The Philippine National Police (PNP) asked the Department of Labor and Employment (DOLE) to require national police clearances for “various transactions,” a request that comes amid the aggressive red-tagging of unionists and activists.
In a letter acquired by Rappler, PNP chief General Debold Sinas proposed the additional bureaucratic layer which would supposedly help DOLE gain “broader information” on an individual.
“In using the NPC (national police clearance), the DOLE will have a much broader information as to the character of an individual because of its much larger scope, coverage, and databases relied upon, and at the same time, will be able to further contribute to our endeavor of attaining a safer place for the Filipino people and do business,” Sinas said in the letter.
While Sinas did not expound on labor transactions for which national police clearances would be helpful, the PNP chief said cops were able to arrest 55 individuals – who had outstanding warrants of arrest – after applying for the document.
The Department of the Interior and Local Government said in September 2020 that the National Police Clearance System “crosses out the likelihood that a person with a criminal record in one place will be able to obtain a police clearance in another area,” since the data will be centralized.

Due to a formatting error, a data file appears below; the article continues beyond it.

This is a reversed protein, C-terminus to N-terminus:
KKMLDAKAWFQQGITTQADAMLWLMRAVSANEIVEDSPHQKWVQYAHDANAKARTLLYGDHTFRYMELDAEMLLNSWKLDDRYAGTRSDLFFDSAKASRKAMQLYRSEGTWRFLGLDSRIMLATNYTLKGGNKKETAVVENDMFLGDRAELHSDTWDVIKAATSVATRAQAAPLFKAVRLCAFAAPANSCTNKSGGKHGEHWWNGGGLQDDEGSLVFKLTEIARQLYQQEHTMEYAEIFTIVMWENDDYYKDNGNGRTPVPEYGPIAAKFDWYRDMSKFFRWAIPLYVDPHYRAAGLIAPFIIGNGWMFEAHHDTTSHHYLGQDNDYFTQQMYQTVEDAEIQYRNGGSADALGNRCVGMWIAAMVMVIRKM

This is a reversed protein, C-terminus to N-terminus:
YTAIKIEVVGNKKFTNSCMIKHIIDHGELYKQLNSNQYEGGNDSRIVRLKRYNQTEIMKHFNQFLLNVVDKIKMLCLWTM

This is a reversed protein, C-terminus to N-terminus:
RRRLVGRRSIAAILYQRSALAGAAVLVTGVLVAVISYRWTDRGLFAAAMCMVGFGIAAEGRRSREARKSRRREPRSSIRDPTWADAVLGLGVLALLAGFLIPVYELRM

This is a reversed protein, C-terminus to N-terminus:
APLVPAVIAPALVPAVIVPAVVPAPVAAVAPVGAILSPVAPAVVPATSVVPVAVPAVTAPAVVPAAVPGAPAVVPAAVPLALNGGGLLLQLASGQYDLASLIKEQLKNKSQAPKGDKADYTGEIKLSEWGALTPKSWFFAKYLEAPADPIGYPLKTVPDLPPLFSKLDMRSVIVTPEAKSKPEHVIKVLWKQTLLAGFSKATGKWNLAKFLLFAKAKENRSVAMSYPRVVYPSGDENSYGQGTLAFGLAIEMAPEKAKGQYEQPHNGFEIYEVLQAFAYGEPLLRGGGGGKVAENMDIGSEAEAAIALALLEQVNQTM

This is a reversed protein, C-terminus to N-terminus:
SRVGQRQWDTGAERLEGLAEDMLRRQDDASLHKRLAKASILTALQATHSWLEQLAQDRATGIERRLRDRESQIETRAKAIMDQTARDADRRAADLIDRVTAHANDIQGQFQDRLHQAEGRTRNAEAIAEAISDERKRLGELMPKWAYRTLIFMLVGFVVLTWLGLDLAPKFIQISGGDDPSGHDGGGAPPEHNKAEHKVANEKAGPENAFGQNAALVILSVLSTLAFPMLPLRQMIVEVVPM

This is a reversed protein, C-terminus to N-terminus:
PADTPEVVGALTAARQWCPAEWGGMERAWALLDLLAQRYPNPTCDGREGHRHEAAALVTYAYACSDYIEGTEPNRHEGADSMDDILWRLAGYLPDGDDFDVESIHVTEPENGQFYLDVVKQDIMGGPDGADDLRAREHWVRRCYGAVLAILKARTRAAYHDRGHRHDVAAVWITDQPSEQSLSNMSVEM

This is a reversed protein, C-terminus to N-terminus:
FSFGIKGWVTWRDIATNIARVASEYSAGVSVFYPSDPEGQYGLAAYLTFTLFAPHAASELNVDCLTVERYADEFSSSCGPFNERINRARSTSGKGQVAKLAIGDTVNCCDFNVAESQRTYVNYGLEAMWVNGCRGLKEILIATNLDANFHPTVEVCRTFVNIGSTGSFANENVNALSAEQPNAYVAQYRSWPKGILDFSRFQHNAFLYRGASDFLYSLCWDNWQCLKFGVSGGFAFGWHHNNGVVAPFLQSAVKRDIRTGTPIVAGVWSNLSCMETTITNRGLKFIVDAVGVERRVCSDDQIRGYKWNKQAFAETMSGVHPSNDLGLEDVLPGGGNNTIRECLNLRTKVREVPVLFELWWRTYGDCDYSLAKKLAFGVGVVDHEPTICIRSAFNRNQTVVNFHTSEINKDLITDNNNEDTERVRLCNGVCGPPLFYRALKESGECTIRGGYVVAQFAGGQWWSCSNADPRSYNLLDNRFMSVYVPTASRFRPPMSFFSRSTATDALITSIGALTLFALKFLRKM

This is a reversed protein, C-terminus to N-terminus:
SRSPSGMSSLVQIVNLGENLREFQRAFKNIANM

Asked about the PNP’s proposal, Labor Secretary Silvestre Bello III said the department will conduct consultations before deciding whether to adopt the requirement.
“We replied and informed the PNP chief that we will study the proposal and after consultation with our stakeholders,” Bello told Rappler.
“We will wait for the inputs from the Bureau of Labor Relations, Social Protection, and other stakeholders,” Bello added.
According to a memorandum seen by Rappler, concerned DOLE bureaus have until May 4 to submit comments on the PNP’s proposal.
But for Josua Mata, secretary-general of labor group Sentro, implementing such a requirement would violate the constitutional right to organize.
“I find it preposterous that Secretary Bello [would] even go through the motions of having this policy proposal vetted when he should know that such would violate the Constitution,” said Mata.
Unionists have been on the receiving end of red-tagging by the Philippine government. In March, labor leader Dandy Miguel was shot dead 3 weeks after a number of his colleagues were arrested and killed during a crackdown on progressive groups.
Police-led seminars, which red-tagged unions, were also conducted with workers as attendees, in violation of the 2012 guidelines banning the police and the military from labeling workers and organizations as members of armed groups or fronts.
“As it is, workers are already having difficulty accessing their constitutional right to organize, collectively bargain, and strike. What more if this policy is implemented?” Mata said. – Rappler.com
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